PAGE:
Cosmetics brand cuts ties with Alice Cooper over his trans comments


Rock singer Alice Cooper has lost a brand partnership with a cosmetics company over his comments about transgender people, including describing it as a “fad.”

The 75-year-old, whose given name is Vincent Damon Furnier, is best known for his signature black eye make-up, gender-bending stage costumes, and spooky props, including fake blood and guillotines.

He was set to team up with Vampyre Cosmetics for a makeup collection named after him, but the company dumped him over comments he made during an interview with the music website Stereogum.

alice cooper
Alice Cooper of Hollywood Vampires on July 09, 2023, in London, England. The artist has been dumped by a makeup company for his comments about trans people.
Getty Images Europe/Jim Dyson

“In light of recent statements by Alice Cooper we will no l​​​​​​onger be doing a makeup collaboration. We stand with all members of the LGBTQIA+ community and believe everyone should have access to healthcare. All pre-order sales will be refunded,” Vampyre Cosmetics announced on its official Instagram page.

“I find it wrong when you’ve got a 6-year-old kid who has no idea. He just wants to play, and you’re confusing him telling him, ‘Yeah, you’re a boy, but you could be a girl if you want to be,'” Cooper said in the interview. “I mean, if you identify as a tree … I’m going, ‘Come on! What are we in, a Kurt Vonnegut novel?’ It’s so absurd, that it’s gone now to the point of absurdity.”

“A guy can walk into a woman’s bathroom at any time and just say, ‘I just feel like I’m a woman today’ and have the time of his life in there,” Cooper said. “He’s just taking advantage of that situation … Somebody’s going to get raped.”

Newsweek contacted Cooper’s representatives by email for comment.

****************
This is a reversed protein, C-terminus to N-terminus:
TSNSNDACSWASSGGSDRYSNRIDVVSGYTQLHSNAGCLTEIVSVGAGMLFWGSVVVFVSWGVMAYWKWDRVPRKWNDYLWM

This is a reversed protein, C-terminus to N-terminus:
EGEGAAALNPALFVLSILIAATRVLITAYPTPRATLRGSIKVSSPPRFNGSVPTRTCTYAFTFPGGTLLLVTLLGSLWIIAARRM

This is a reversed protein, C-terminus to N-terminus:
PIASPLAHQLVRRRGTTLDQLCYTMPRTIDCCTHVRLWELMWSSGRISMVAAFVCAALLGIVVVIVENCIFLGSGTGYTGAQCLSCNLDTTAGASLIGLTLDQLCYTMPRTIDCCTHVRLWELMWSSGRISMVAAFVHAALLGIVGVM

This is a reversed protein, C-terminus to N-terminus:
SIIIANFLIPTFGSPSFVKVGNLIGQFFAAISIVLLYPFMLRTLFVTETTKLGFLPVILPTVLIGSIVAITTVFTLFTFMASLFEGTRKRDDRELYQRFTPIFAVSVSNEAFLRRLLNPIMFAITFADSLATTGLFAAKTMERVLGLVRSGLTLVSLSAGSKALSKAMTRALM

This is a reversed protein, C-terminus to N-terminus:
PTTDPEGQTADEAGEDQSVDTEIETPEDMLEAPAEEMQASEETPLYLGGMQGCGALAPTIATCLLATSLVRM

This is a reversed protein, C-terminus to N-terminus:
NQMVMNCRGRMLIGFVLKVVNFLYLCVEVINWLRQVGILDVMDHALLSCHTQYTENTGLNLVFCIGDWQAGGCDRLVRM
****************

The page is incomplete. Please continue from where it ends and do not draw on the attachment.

“There is no statistical evidence to support the idea that women or children are unsafe with trans-inclusive bathroom policies, nor is there any evidence to support that there are men dressing as women to gain access to bathrooms for nefarious purposes,” Wynne Nowland, an insurance CEO wrote for Newsweek. “However, statistical and anecdotal evidence showing a rise in violence against transgender individuals in 2022 does exist.”

Gender-affirming healthcare and support of transgender identities, even without medical intervention, is supported by major medical, nursing, and healthcare societies in the U.S.

It has also been shown to save lives as transgender people face poorer mental health outcomes than other people due to ongoing discrimination and violence.

Cooper’s comments also come at a time where anti-LGBTQ+ rhetoric and legislation has increased across the country so much so that the Human Rights Campaign declared an unprecedented “state of emergency” for LGBTQ+ people in the U.S.

More than 500 anti-LGBTQ+ bills have been entered by state legislators across the country and Congress in 2023, which is more than any other year on record. Of those already introduced, 220 target transgender people, including banning them from competing in sports and preventing minors from accessing gender-affirming health care.

“The multiplying threats facing millions in our community are not just perceived—they are real, tangible, and dangerous,” HRC President Kelley Robinson said. “In many cases, they are resulting in violence against LGBTQ+ people, forcing families to uproot their lives and flee their homes in search of safer states, and triggering a tidal wave of increased homophobia and transphobia that puts the safety of each and every one of us at risk.

“Our No.1 priority will always be ensuring that LGBTQ+ people are safe and have the tools they need to defend and protect themselves against acts of hostility, discrimination and—in the most extreme cases—violence.”


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